Building The First Cellphones… One Part Of A Larger Life
EAST MANATEE, FL – Serial No. 001 of the first line of cell phones approved for use in the United States is on display in the Smithsonian Institution. No one knows what happened to phone 002.
But cell phone 003 has a place of pride in the study of Bradenton resident Mal Gurian, a memento of his leadership of the company that built it.
In the early 1980s, Gurian ran Oki Telecom, a division of a Japanese company that was in a race with Motorola to create cellular phones.
It was an era before miniaturization and digital communication. Oki’s handset alone weighed several pounds and the phone, intended for use in a car, required an 82-pound transmitter-receiver that went in the trunk.
“We knew we would have a portable phone,” Gurian said. “We never knew they would do all the things they do today.”
Oki won the race in 1983, which led the company to a huge contract to manufacture cellular phones for all seven Bell companies. Gurian was nominated to the Wireless Hall of Fame in 2003 for his contribution to the development of cellular phones.
When Gurian eventually left Oki, the company threw a party and presented him with phone 003, which they had converted into a lamp.
“It was the most exciting time of my life,” said Gurian, 85. “Here I was right in the middle of something and look what it became today.”
That small slice of history is only one highlight of a remarkable tale that is Gurian’s life story.
Gurian took photographs of Frank Sinatra and Duke Ellington for a magazine while still in high school, flew bombing missions in Japan during World War II and hung out of small airplanes to take construction photographs of the New Jersey Turnpike and the Verrazano-Narrows Bridge.
Those dizzying photos of skyscraper construction workers? Many times, Gurian was the one behind the lens, striding across 14-inch wide girders with nothing but fresh air between him and the ground.
Gurian was born in the Bronx in 1926. His father worked as a crane operator.
But Gurian’s passion was photography. While in high school, he freelanced for the New York Daily Mirror and DownBeat magazine, spending his evenings in night clubs and theaters capturing images of the likes of Benny Goodman and Cab Calloway.
After the U.S. entered World War II, Gurian enlisted in the Marines a few days after his 17th birthday.
His unit, the 1st Air Wing, soon put his photography skills to good use. Gurian flew in small fighter planes that dodged anti-aircraft fire while he photographed Japanese villages and bases.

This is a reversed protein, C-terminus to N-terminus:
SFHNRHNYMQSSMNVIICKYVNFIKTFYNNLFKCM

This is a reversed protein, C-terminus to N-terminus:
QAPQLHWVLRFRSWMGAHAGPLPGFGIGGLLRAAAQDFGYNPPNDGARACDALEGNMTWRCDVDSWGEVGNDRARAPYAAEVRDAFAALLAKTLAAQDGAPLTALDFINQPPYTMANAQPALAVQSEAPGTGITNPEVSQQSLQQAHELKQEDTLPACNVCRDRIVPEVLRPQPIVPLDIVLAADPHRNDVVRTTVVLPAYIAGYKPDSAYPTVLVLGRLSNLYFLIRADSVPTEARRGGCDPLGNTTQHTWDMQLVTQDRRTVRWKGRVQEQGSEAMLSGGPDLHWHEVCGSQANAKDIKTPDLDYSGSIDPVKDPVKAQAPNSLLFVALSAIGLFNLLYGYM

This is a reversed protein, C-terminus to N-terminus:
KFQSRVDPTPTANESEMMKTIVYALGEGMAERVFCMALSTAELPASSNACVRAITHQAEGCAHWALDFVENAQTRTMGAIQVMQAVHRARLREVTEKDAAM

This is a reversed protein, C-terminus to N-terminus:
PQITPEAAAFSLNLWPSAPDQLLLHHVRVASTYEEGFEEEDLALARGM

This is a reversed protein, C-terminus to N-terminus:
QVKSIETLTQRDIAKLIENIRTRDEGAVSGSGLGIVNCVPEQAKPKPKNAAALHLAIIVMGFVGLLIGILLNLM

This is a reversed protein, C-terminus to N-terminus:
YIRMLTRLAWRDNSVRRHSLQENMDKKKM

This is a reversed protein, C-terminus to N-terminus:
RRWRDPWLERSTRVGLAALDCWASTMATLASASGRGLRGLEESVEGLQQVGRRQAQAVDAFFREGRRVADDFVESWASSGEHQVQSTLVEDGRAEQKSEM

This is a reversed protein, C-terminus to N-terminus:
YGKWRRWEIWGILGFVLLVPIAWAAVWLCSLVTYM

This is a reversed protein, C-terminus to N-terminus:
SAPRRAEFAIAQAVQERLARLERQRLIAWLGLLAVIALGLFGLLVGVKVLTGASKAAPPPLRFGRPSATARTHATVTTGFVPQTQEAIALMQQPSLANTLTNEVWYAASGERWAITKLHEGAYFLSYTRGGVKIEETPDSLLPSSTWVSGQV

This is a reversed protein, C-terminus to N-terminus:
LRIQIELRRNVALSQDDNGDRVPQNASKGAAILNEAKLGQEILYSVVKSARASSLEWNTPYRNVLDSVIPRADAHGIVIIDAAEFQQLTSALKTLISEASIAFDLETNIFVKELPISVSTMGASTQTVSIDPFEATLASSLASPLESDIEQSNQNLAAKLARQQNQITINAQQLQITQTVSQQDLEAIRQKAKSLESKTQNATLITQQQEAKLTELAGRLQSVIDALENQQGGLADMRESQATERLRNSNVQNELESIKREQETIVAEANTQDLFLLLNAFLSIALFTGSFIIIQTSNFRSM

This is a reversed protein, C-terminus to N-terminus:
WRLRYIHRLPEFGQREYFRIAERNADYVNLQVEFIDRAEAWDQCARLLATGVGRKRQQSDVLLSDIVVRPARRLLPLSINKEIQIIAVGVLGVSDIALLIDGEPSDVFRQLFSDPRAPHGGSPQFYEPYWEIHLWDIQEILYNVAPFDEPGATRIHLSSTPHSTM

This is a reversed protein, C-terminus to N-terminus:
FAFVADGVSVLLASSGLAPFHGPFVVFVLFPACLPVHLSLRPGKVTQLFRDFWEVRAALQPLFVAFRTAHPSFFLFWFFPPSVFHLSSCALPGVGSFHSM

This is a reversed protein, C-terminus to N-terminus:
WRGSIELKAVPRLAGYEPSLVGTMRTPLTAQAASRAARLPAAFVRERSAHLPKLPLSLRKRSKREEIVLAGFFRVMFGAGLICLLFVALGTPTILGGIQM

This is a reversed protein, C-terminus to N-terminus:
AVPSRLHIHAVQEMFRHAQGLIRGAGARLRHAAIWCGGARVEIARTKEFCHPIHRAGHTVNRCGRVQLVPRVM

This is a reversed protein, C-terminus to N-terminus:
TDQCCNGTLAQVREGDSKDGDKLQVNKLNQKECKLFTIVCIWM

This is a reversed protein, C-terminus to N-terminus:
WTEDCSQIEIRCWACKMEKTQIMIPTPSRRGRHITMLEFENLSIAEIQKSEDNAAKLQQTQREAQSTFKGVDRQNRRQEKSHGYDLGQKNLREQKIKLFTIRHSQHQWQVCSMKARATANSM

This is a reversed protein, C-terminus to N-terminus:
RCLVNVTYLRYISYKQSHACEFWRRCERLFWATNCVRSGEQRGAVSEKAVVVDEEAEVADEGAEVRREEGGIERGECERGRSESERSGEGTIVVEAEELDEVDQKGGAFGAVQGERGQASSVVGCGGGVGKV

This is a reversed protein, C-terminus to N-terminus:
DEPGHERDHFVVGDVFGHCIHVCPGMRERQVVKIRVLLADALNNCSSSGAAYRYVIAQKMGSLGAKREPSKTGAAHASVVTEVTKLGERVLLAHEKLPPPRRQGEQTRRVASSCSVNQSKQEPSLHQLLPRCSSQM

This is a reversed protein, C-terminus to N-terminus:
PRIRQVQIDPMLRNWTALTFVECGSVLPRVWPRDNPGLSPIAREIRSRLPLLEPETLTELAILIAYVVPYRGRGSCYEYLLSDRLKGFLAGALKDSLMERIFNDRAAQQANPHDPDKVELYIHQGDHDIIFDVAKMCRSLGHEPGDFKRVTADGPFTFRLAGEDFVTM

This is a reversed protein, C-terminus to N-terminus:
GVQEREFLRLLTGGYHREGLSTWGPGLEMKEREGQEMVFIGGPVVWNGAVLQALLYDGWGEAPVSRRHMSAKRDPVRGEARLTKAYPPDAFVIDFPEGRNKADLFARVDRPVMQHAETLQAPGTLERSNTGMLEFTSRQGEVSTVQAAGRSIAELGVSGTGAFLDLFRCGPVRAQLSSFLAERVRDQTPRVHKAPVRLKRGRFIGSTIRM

As soon as Gurian landed, he would develop the photographs and then fly on B-24 bombing raids targeting the sites he had just photographed. He was awarded an Air Medal for his service.
After the war, Gurian turned that experience into a career, taking aerial photographs of major construction projects so companies could monitor progress.
“I would unhook the seat belt and hang out the plane to get the best photo I could,” he said.
The job also meant climbing unfinished bridge towers and skyscrapers. Gurian remembers being 60 stories up on the World Trade Center.
“The height never bothered me,” he said of his younger years. “Now, I get on a ladder and I’m careful.”
Gurian became interested in Citizen’s Band radio, which construction firms used to communicate on large sites.
He launched his own CB radio company, selling sets to construction and trucking companies, and eventually moved into FM radio.
That proved to be his introduction into the telecommunications field, where he pushed the technology forward.
Dave Rowan, a business partner of Gurian’s who has known him for almost 30 years, said Gurian was always energetic, and could still wear out a 25-year-old.
“Some people are blessed with energy and clear thought passages — that was Mal,” Rowan said. “He could have six things going on at once, schedule another three or four and then put together a plan to make them all work.”
Gurian worked for several more companies before moving to Florida 14 years ago with his wife, Gloria. The couple will celebrate their 65th wedding anniversary this year.
He intended to retire and play golf. But he quickly became bored and, he said, his game just wasn’t very good.
So he formed Mal Gurian Associates, and carved out another career making introductions and advising companies that want to enter the U.S. telecommunications market.
Now, 20 years after most people retire, the 85-year-old shows few signs of slowing down.
His hair may have grayed but his eyes are still bright and alert, his mind still sharp. He walks his dog 2 miles every day and rides his bike for 7.
He still drives performance cars too quickly for his wife’s liking and is on the board of the Radio Club of America.
Retirement? Don’t mention it.
“The word scares me,” Gurian said. “Meeting younger people makes me feel younger. I jokingly say, ‘I have to move fast so the devil can’t catch me.'”
By Christopher O’Donnell
Source of the Article: http://www.heraldtribune.com